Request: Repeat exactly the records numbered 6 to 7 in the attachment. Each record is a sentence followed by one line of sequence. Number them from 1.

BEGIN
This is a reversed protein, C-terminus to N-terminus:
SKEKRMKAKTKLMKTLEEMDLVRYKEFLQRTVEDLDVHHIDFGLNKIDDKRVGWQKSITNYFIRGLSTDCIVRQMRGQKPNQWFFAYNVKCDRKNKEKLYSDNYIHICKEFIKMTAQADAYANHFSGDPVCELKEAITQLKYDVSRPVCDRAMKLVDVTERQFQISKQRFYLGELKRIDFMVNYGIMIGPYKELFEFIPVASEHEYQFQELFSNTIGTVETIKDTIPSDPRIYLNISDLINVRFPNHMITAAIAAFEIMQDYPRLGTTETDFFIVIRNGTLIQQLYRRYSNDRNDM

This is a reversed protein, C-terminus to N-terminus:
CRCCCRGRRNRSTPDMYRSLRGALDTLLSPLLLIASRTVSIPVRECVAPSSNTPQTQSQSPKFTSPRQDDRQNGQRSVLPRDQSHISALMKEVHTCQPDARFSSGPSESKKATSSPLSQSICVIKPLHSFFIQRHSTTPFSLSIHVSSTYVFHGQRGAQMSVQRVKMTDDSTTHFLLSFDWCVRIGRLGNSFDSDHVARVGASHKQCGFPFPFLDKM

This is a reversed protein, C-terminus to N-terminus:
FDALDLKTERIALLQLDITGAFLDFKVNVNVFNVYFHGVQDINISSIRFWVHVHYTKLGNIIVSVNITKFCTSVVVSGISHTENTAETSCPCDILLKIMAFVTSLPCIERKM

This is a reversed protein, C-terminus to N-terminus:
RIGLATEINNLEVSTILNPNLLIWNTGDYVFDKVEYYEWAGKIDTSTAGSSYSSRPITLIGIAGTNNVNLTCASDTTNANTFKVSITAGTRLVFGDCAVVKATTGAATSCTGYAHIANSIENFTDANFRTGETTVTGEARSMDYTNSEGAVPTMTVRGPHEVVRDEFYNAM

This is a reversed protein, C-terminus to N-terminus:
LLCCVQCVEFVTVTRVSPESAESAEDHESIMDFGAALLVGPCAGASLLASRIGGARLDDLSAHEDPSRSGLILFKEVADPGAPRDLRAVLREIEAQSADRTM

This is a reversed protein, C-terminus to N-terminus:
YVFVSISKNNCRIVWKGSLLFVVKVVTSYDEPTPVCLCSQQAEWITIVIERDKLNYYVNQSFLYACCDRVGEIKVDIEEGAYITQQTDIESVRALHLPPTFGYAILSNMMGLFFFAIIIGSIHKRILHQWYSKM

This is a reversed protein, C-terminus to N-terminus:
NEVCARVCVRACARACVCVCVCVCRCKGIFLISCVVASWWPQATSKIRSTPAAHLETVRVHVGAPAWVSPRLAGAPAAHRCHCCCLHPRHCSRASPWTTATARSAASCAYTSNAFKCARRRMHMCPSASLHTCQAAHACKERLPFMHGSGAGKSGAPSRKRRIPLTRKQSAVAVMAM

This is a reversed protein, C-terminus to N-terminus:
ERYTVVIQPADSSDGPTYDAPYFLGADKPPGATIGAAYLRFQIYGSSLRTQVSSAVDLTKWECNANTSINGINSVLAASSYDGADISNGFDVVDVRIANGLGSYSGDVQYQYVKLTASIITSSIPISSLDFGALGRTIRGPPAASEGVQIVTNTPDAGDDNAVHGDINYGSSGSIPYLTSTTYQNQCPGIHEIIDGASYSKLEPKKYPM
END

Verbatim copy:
This is a reversed protein, C-terminus to N-terminus:
YVFVSISKNNCRIVWKGSLLFVVKVVTSYDEPTPVCLCSQQAEWITIVIERDKLNYYVNQSFLYACCDRVGEIKVDIEEGAYITQQTDIESVRALHLPPTFGYAILSNMMGLFFFAIIIGSIHKRILHQWYSKM

This is a reversed protein, C-terminus to N-terminus:
NEVCARVCVRACARACVCVCVCVCRCKGIFLISCVVASWWPQATSKIRSTPAAHLETVRVHVGAPAWVSPRLAGAPAAHRCHCCCLHPRHCSRASPWTTATARSAASCAYTSNAFKCARRRMHMCPSASLHTCQAAHACKERLPFMHGSGAGKSGAPSRKRRIPLTRKQSAVAVMAM